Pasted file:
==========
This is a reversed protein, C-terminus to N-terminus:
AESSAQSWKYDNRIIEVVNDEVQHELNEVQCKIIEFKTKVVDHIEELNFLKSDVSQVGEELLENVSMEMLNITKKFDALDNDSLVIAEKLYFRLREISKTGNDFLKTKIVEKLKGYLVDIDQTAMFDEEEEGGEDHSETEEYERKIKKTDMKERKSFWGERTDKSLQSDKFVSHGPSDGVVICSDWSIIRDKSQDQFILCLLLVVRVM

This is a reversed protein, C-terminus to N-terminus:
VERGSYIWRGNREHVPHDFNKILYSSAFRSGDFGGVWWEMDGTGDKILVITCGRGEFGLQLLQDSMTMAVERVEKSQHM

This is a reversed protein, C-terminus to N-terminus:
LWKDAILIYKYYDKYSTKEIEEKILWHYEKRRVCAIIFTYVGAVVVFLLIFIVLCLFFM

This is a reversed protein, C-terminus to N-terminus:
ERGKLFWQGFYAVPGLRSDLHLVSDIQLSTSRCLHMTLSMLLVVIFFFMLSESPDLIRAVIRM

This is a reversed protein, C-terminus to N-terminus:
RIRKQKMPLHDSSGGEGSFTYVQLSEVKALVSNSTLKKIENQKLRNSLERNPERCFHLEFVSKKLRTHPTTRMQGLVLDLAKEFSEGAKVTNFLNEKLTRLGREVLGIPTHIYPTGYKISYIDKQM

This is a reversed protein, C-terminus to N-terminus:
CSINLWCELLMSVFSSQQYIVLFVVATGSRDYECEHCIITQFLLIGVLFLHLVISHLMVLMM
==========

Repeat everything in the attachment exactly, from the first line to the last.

This is a reversed protein, C-terminus to N-terminus:
AESSAQSWKYDNRIIEVVNDEVQHELNEVQCKIIEFKTKVVDHIEELNFLKSDVSQVGEELLENVSMEMLNITKKFDALDNDSLVIAEKLYFRLREISKTGNDFLKTKIVEKLKGYLVDIDQTAMFDEEEEGGEDHSETEEYERKIKKTDMKERKSFWGERTDKSLQSDKFVSHGPSDGVVICSDWSIIRDKSQDQFILCLLLVVRVM

This is a reversed protein, C-terminus to N-terminus:
VERGSYIWRGNREHVPHDFNKILYSSAFRSGDFGGVWWEMDGTGDKILVITCGRGEFGLQLLQDSMTMAVERVEKSQHM

This is a reversed protein, C-terminus to N-terminus:
LWKDAILIYKYYDKYSTKEIEEKILWHYEKRRVCAIIFTYVGAVVVFLLIFIVLCLFFM

This is a reversed protein, C-terminus to N-terminus:
ERGKLFWQGFYAVPGLRSDLHLVSDIQLSTSRCLHMTLSMLLVVIFFFMLSESPDLIRAVIRM

This is a reversed protein, C-terminus to N-terminus:
RIRKQKMPLHDSSGGEGSFTYVQLSEVKALVSNSTLKKIENQKLRNSLERNPERCFHLEFVSKKLRTHPTTRMQGLVLDLAKEFSEGAKVTNFLNEKLTRLGREVLGIPTHIYPTGYKISYIDKQM

This is a reversed protein, C-terminus to N-terminus:
CSINLWCELLMSVFSSQQYIVLFVVATGSRDYECEHCIITQFLLIGVLFLHLVISHLMVLMM